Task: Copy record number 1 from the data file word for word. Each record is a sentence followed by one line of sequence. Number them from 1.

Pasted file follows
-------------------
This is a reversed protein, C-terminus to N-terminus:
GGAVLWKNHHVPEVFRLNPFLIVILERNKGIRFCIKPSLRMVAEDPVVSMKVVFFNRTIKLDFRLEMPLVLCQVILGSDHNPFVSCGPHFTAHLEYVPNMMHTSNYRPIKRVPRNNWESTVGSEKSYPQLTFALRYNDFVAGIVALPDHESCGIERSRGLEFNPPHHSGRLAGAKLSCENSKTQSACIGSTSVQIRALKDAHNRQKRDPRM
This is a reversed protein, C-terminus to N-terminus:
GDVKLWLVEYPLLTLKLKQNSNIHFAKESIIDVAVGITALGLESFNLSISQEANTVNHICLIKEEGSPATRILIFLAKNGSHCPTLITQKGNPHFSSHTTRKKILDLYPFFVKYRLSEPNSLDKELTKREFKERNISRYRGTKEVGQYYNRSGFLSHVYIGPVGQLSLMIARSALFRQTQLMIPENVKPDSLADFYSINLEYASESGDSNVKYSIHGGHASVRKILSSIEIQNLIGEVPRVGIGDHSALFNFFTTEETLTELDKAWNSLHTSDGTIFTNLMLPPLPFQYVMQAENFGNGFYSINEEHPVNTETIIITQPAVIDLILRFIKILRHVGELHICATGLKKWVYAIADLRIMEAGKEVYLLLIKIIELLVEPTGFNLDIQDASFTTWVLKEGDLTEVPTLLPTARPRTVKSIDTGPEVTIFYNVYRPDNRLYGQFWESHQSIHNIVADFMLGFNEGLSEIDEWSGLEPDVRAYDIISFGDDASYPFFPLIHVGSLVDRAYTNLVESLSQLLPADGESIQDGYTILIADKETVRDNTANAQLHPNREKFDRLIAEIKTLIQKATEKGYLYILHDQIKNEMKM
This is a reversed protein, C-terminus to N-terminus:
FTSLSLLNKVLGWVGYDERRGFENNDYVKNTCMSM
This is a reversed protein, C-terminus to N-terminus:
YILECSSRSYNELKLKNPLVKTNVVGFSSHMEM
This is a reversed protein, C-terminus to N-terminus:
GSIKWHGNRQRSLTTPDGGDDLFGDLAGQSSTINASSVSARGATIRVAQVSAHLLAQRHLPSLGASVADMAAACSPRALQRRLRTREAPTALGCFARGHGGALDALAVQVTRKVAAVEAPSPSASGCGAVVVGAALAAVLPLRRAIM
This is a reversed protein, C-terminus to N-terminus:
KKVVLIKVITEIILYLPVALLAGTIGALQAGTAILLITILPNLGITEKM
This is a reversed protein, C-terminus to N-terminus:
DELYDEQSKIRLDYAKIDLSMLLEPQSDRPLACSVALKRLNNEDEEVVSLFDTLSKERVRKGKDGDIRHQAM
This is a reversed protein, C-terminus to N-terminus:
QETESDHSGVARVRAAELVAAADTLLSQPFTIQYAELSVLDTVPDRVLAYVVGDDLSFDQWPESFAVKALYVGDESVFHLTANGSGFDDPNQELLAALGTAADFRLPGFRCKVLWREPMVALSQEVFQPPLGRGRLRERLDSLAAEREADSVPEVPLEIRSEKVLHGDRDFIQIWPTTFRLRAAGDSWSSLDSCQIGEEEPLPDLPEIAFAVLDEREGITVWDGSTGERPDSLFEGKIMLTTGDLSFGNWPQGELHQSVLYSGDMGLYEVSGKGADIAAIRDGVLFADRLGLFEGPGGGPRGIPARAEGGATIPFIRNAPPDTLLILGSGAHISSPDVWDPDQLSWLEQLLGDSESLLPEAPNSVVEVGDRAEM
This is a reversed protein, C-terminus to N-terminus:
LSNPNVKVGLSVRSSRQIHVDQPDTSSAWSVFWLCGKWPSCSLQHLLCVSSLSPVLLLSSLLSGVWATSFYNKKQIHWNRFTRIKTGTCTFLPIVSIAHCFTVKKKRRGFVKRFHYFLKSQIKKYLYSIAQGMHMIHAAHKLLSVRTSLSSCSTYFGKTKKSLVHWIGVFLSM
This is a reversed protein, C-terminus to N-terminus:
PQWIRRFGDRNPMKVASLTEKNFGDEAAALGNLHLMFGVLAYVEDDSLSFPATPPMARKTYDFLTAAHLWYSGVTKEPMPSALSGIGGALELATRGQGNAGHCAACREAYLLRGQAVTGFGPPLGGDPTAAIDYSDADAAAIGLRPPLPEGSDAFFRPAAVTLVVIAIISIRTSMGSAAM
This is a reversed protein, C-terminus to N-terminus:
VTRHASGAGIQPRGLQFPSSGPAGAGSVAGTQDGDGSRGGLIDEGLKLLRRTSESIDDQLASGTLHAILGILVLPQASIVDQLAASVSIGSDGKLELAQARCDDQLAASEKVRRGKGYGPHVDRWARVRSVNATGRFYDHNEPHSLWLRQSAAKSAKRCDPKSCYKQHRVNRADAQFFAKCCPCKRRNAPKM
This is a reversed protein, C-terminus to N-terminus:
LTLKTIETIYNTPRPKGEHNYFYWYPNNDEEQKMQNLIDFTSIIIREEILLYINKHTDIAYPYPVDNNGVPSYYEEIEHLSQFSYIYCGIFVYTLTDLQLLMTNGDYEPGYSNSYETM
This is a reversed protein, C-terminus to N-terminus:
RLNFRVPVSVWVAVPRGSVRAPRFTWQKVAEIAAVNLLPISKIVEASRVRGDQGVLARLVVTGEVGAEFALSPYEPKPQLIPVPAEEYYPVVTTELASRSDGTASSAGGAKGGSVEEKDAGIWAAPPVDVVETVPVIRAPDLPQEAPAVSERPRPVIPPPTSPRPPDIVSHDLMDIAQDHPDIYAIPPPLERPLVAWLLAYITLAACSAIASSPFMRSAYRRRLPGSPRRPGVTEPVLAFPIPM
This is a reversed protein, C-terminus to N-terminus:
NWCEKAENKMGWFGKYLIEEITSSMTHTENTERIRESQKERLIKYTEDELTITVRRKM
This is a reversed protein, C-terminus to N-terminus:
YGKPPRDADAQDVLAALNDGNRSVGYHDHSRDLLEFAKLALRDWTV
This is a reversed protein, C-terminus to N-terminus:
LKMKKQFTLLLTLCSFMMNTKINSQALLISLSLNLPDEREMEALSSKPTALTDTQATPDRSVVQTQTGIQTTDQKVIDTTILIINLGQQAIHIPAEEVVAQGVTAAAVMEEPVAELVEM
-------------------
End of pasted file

This is a reversed protein, C-terminus to N-terminus:
GGAVLWKNHHVPEVFRLNPFLIVILERNKGIRFCIKPSLRMVAEDPVVSMKVVFFNRTIKLDFRLEMPLVLCQVILGSDHNPFVSCGPHFTAHLEYVPNMMHTSNYRPIKRVPRNNWESTVGSEKSYPQLTFALRYNDFVAGIVALPDHESCGIERSRGLEFNPPHHSGRLAGAKLSCENSKTQSACIGSTSVQIRALKDAHNRQKRDPRM